Western hopes that China will take greater responsibility for dealing with international crises are likely to be dashed, according to the latest issue of China Analysis published by the European Council on Foreign Relations and the Asia Centre. The paper concludes that China’s ‘Culture of Reluctance’ – a term borrowed from German foreign policy – will continue to prevent it from becoming a ‘responsible stakeholder’. It will contribute to solving international problems only when its core national interests are directly threatened and it is unable to be a “free rider”.
This policy paper examines Chinese attitudes to Afghanistan, Iraq, Mali, Pakistan and Ukraine, outlining China’s deep suspicion of other powers’ ulterior motives for involvement. It shows how Chinese analysts see the United States plotting to draw it into the vortex of Iraq and the Middle East.
Earlier this year President Obama’s charge that China had been a “free rider” in international affairs for the past thirty years was met with an acerbic response from Beijing which accused the United States in Iraq of being both an ‘invader’ and a ‘deserter’ while China had been a ‘peacekeeper’ a ‘cooperator’ and a ‘rebuilder’.
The joint ECFR and Asia Centre paper concludes that China is highly selective about where it gets involved. Its global engagement is motivated by a desire to protect its own interests and improve its international image.
It also suggests:
- China will have to become non-militarily involved in the Afghan peace process because US and European troop withdrawal could impact security in the neighbouring province of Xinjiang. This could facilitate terrorism and a “drug economy” inside China’s borders as well as threatening the security of China’s investment in extractive industries and infrastructure projects in Afghanistan.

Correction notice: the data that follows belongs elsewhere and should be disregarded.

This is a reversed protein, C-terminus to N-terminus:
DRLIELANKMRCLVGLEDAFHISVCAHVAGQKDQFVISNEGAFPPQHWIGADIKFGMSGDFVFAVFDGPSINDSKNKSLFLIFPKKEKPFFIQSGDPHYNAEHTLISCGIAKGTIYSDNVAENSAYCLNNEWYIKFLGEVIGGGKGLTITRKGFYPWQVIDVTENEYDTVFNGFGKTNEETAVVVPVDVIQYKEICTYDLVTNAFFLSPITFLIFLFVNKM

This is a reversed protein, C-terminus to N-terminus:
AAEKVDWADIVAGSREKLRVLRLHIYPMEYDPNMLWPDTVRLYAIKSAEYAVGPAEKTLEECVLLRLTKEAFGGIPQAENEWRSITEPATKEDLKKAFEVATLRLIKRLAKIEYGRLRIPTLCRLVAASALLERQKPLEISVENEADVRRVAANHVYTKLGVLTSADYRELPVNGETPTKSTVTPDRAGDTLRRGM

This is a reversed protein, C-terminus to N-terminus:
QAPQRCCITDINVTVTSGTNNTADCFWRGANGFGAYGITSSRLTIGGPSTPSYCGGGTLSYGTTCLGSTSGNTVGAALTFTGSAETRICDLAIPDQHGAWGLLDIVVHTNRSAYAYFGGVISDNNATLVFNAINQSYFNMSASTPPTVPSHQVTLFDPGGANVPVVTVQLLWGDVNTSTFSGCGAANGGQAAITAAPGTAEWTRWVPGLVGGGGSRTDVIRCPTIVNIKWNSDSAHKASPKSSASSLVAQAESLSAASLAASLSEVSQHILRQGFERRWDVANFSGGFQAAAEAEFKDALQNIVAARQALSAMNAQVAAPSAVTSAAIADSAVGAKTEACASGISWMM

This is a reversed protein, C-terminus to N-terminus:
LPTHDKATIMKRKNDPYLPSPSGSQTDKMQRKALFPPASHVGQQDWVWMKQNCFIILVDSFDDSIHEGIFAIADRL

- The threat from Islamic terrorism prompted Beijing to contribute troops to the UN peacekeeping operation in Mali to protect its investments in the region.
- Pakistan is of huge strategic and economic importance to China and military and trade relations have been close for more than six decades. However, despite increased anti-terrorism cooperation, the creation of an economic corridor giving China access to the Arabian Sea and Indian Ocean is hampered by the uncertain security situation.
- While it is still difficult to reach a full assessment of the impact of the Ukraine crisis, some analysts believe China’s economy will benefit from the implementation of European and US sanctions against Russia.
In his introduction to the analysis, Francois Godement, Director of ECFR’s China and Asia programme comments: “China has interests rather than friends and these interests suggest above all the need to exercise caution. The overall picture that emerges is of a China that is too restrained to act as a great power, and that decides its involvement on a highly selective case-by-case basis. Perhaps most importantly, it reserves its hard power strength for China’s immediate neighbourhood.”
The European Council on Foreign Relations does not take collective positions. This paper, like all publications of the European Council on Foreign Relations, represents only the views of its authors.